Flashing skies and dancing streaks of light illuminate the summer heavens in Florida, adding a touch of divine drama to the landscape. Florida, often called the ‘Lightning Capital of the World,’ becomes a canvas for these spectacular shows, especially during summer and fall.
Yet, this natural spectacle, beautiful as it may be, has a deadly side too. Since 2006, Florida has seen 85 fatalities due to lightning strikes, making it the leader in lightning-related deaths, according to USA Today. Texas follows closely behind.
As the rainy season unfolds this June, the number of lightning strikes will surge, raising the risk of injuries or fatalities. Basic safety protocols are essential to navigate this electrifying landscape.
An Electrifying Toll: Lightning Deaths in 2024
Tragedy struck in the electrifying panorama of 2024 when a lightning bolt claimed its first victim on April 16. The fateful strike ended the life of Peter Strong, a 39-year-old boating in Brevard County. Data from the National Lightning Safety Council (NLSC) confirm five deaths in 2024 in the U.S. due to this relentless force of nature.
Matthew Boggs, 34, met with a tragic end when a bolt struck him as he walked home with his sons from the school bus stop in Valley Mills, Texas, on May 15.
The aftermath was grim as his 6-year-old son, Grayson, who had been holding Matthew’s hand during the incident, succumbed to his injuries on June 16. The year also saw a death in Chester County, Pennsylvania, where lightning was the prime suspect.
From Curiosity to Safety: Ten Lightning Facts You Should Know
In an effort to demystify this potent natural phenomenon, here are ten frequently asked questions about lightning, answered with information from the NLSC and the National Weather Service.
1. What Are Your Chances of Being Struck?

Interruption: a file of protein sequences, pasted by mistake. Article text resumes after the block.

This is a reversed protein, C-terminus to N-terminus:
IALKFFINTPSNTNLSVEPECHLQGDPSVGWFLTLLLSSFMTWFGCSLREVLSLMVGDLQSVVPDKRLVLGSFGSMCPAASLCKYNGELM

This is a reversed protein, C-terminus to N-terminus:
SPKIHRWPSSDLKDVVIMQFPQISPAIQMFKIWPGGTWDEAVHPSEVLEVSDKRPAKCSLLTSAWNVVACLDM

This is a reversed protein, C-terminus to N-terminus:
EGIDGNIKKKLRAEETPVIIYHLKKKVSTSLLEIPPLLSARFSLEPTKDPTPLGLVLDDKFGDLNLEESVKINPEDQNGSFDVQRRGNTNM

The NLSC emphasizes that the odds of being a victim hinge on behavior during thunderstorms. If you seek shelter promptly, the risk drops dramatically.
However, those who underestimate the threat or engage in risky behaviors during storms are more susceptible to strikes. The impact of lightning extends beyond the individual to their family and loved ones, with potential for lifelong injuries and extensive financial implications.
2. Caught Outside in a Storm?
If there is no indoor shelter available during a lightning storm, the only truly safe action is to find shelter in a safe building or vehicle.
Here are some safety tips: avoid open fields, hilltops, tall isolated trees, or objects, and stay clear from water, wet items, and metal objects. When camping, choose low-lying areas. If you’re in a group, keep distance between members to prevent electrical current from traveling between individuals.
3. Lightning: Hotter Than the Sun?
Despite the common belief, lightning, being the movement of electrical charges, doesn’t have a temperature. However, the air through which it passes can reach up to 50,000 degrees Fahrenheit, five times hotter than the surface of the sun.
4. Do Fish Survive Lightning Strikes?
Most fish survive because they swim below the water surface where the lightning discharge is not potent. However, it’s crucial to avoid swimming or boating during a thunderstorm due to the risk involved.
5. Airplanes and Lightning
On average, commercial planes are struck by lightning once or twice a year, but they are designed to conduct the currents safely. However, smaller private and experimental aircraft lack such protections, increasing the risk.
6. The Power of Lightning
A typical lightning flash is about 300 million Volts and about 30,000 Amps, massively outperforming household current which is 120 Volts and 15 Amps.
7. Is Heat Lightning Real?
The term ‘heat lightning‘ is used to describe lightning from a distant thunderstorm just too far away to see the actual cloud-to-ground flash or hear the accompanying thunder. It’s not a unique type of lightning, rather it’s the light produced by a distant thunderstorm.
8. The Crouching Myth
Crouching outdoors doesn’t make you safer during a lightning storm. The National Weather Service advises seeking shelter in a substantial building or hard-topped vehicle.
9. Lightning Victim Safety
Touching a lightning victim to give them first aid is perfectly safe, as the human body doesn’t store electricity. But remember, the lightning threat remains, so move yourself and the victim to a safer location as soon as possible.